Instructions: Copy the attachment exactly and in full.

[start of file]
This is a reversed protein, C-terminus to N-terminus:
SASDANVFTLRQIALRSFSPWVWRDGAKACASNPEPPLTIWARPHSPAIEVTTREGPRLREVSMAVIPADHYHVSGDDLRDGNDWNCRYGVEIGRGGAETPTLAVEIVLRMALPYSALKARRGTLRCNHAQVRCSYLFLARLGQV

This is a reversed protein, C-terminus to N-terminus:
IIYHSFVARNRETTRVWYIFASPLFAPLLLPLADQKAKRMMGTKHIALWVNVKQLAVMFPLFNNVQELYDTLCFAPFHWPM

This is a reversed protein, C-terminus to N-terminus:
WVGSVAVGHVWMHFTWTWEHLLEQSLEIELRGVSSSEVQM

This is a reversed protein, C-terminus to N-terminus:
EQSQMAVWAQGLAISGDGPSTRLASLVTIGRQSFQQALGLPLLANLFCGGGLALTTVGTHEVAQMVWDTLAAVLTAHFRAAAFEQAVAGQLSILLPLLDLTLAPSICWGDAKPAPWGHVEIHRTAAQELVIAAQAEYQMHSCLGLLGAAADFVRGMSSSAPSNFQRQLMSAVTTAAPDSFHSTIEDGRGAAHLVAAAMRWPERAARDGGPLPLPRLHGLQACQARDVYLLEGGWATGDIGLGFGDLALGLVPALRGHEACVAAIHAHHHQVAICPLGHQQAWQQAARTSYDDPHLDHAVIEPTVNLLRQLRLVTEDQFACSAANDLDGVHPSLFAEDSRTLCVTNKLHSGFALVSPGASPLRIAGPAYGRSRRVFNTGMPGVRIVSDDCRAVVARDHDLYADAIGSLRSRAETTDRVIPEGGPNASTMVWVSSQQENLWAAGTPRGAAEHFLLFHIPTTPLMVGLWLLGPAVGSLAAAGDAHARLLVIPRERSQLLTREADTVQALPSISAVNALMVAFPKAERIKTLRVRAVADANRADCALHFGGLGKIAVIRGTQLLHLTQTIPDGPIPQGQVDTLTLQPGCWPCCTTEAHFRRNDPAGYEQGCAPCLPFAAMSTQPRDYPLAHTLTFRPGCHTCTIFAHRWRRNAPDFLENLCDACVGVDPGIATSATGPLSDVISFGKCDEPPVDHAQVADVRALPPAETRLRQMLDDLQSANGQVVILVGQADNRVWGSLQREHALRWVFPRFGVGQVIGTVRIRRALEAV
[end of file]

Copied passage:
This is a reversed protein, C-terminus to N-terminus:
SASDANVFTLRQIALRSFSPWVWRDGAKACASNPEPPLTIWARPHSPAIEVTTREGPRLREVSMAVIPADHYHVSGDDLRDGNDWNCRYGVEIGRGGAETPTLAVEIVLRMALPYSALKARRGTLRCNHAQVRCSYLFLARLGQV

This is a reversed protein, C-terminus to N-terminus:
IIYHSFVARNRETTRVWYIFASPLFAPLLLPLADQKAKRMMGTKHIALWVNVKQLAVMFPLFNNVQELYDTLCFAPFHWPM

This is a reversed protein, C-terminus to N-terminus:
WVGSVAVGHVWMHFTWTWEHLLEQSLEIELRGVSSSEVQM

This is a reversed protein, C-terminus to N-terminus:
EQSQMAVWAQGLAISGDGPSTRLASLVTIGRQSFQQALGLPLLANLFCGGGLALTTVGTHEVAQMVWDTLAAVLTAHFRAAAFEQAVAGQLSILLPLLDLTLAPSICWGDAKPAPWGHVEIHRTAAQELVIAAQAEYQMHSCLGLLGAAADFVRGMSSSAPSNFQRQLMSAVTTAAPDSFHSTIEDGRGAAHLVAAAMRWPERAARDGGPLPLPRLHGLQACQARDVYLLEGGWATGDIGLGFGDLALGLVPALRGHEACVAAIHAHHHQVAICPLGHQQAWQQAARTSYDDPHLDHAVIEPTVNLLRQLRLVTEDQFACSAANDLDGVHPSLFAEDSRTLCVTNKLHSGFALVSPGASPLRIAGPAYGRSRRVFNTGMPGVRIVSDDCRAVVARDHDLYADAIGSLRSRAETTDRVIPEGGPNASTMVWVSSQQENLWAAGTPRGAAEHFLLFHIPTTPLMVGLWLLGPAVGSLAAAGDAHARLLVIPRERSQLLTREADTVQALPSISAVNALMVAFPKAERIKTLRVRAVADANRADCALHFGGLGKIAVIRGTQLLHLTQTIPDGPIPQGQVDTLTLQPGCWPCCTTEAHFRRNDPAGYEQGCAPCLPFAAMSTQPRDYPLAHTLTFRPGCHTCTIFAHRWRRNAPDFLENLCDACVGVDPGIATSATGPLSDVISFGKCDEPPVDHAQVADVRALPPAETRLRQMLDDLQSANGQVVILVGQADNRVWGSLQREHALRWVFPRFGVGQVIGTVRIRRALEAV